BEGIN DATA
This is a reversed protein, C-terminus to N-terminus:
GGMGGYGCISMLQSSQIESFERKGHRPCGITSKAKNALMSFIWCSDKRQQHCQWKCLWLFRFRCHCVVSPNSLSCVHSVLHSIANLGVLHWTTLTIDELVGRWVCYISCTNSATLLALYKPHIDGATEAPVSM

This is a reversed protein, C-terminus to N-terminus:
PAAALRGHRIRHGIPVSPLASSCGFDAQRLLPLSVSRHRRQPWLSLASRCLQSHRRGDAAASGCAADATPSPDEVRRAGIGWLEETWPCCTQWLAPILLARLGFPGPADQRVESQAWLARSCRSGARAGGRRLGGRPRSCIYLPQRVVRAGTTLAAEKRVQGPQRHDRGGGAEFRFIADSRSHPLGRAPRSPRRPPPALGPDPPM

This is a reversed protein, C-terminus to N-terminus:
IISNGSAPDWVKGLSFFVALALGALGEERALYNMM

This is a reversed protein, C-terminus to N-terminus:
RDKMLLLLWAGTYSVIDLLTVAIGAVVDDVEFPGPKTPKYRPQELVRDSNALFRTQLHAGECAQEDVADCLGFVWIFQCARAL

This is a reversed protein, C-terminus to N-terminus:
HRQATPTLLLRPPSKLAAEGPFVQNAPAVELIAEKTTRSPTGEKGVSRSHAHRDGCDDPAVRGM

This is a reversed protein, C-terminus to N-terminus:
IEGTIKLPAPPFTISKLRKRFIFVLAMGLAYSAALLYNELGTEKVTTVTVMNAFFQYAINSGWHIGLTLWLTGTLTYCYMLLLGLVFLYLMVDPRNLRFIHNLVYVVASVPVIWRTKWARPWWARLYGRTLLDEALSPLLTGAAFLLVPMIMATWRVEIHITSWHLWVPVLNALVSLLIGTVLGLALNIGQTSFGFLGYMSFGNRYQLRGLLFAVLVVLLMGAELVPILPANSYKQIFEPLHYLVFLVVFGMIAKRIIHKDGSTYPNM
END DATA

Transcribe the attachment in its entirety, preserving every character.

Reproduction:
This is a reversed protein, C-terminus to N-terminus:
GGMGGYGCISMLQSSQIESFERKGHRPCGITSKAKNALMSFIWCSDKRQQHCQWKCLWLFRFRCHCVVSPNSLSCVHSVLHSIANLGVLHWTTLTIDELVGRWVCYISCTNSATLLALYKPHIDGATEAPVSM

This is a reversed protein, C-terminus to N-terminus:
PAAALRGHRIRHGIPVSPLASSCGFDAQRLLPLSVSRHRRQPWLSLASRCLQSHRRGDAAASGCAADATPSPDEVRRAGIGWLEETWPCCTQWLAPILLARLGFPGPADQRVESQAWLARSCRSGARAGGRRLGGRPRSCIYLPQRVVRAGTTLAAEKRVQGPQRHDRGGGAEFRFIADSRSHPLGRAPRSPRRPPPALGPDPPM

This is a reversed protein, C-terminus to N-terminus:
IISNGSAPDWVKGLSFFVALALGALGEERALYNMM

This is a reversed protein, C-terminus to N-terminus:
RDKMLLLLWAGTYSVIDLLTVAIGAVVDDVEFPGPKTPKYRPQELVRDSNALFRTQLHAGECAQEDVADCLGFVWIFQCARAL

This is a reversed protein, C-terminus to N-terminus:
HRQATPTLLLRPPSKLAAEGPFVQNAPAVELIAEKTTRSPTGEKGVSRSHAHRDGCDDPAVRGM

This is a reversed protein, C-terminus to N-terminus:
IEGTIKLPAPPFTISKLRKRFIFVLAMGLAYSAALLYNELGTEKVTTVTVMNAFFQYAINSGWHIGLTLWLTGTLTYCYMLLLGLVFLYLMVDPRNLRFIHNLVYVVASVPVIWRTKWARPWWARLYGRTLLDEALSPLLTGAAFLLVPMIMATWRVEIHITSWHLWVPVLNALVSLLIGTVLGLALNIGQTSFGFLGYMSFGNRYQLRGLLFAVLVVLLMGAELVPILPANSYKQIFEPLHYLVFLVVFGMIAKRIIHKDGSTYPNM